Story and Photographs by Joan Herrmann
Whereiwander… this time of year it is in search of botanical treasures in the Orchidaceous Family. Orchids have been referred to as the nobility of the flower world. In the northeast, we, are especially fortunate to have numerous species of orchids, which bloom throughout the spring, summer, and a few in autumn. You may be surprised to learn that New York State actually has more indigenous (native) orchids than Hawaii. Hawaii has three native species of orchids and numerous orchids that have been introduced from other parts of the world. In New York State we have more than sixty species of native orchids. You may find orchids growing in the woods, bogs, moist meadows, fens, swamps, and even along the roadsides. Orchids can be observed and photographed while hiking, kayaking/canoeing, or perhaps while exploring your own lawn or gardens.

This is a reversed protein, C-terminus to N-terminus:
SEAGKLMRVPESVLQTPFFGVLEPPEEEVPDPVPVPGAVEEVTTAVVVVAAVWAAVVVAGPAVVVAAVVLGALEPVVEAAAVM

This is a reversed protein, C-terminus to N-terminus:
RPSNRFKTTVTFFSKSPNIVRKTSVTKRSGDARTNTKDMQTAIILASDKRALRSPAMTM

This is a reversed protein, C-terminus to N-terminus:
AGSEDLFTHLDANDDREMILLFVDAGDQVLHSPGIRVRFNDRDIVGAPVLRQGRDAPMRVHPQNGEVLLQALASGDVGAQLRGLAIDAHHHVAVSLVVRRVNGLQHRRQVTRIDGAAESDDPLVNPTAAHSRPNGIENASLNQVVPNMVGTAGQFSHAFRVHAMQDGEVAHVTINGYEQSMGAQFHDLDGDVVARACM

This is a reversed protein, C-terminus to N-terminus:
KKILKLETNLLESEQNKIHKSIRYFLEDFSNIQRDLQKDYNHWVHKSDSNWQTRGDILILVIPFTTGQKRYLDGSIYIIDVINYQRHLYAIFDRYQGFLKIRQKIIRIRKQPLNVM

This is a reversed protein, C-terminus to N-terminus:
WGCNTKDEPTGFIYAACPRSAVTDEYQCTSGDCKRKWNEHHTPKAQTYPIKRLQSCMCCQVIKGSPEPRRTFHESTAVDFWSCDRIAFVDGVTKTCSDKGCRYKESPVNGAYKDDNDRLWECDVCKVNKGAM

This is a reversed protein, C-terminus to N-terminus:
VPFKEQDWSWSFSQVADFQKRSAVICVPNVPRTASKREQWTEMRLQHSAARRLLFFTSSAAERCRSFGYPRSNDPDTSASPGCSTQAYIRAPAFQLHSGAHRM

The Pink Lady’s Slipper or Moccasin Flower (Cypripedium acaule) is an early bloomer. This tall pink-flowered blossom may be found in mixed hardwoods and coniferous forests. It blooms mid-May through early July. The plant grows to a height of four to twelve inches and has large ribbed basal (near the ground) leaves. A sturdy stem rises from the ground to hold a pouch or slipper-shaped flower, which depending on the soil, may be colored a pale rosy pink or a deeper raspberry pink. I have found this orchid in a number of diverse habitats which include the Rome, New York Sand Plains, at Ferd’s Bog off Uncas Road, in Eagle Bay, New York, and also at Beaver Lake Nature Center in Baldwinsville, New York.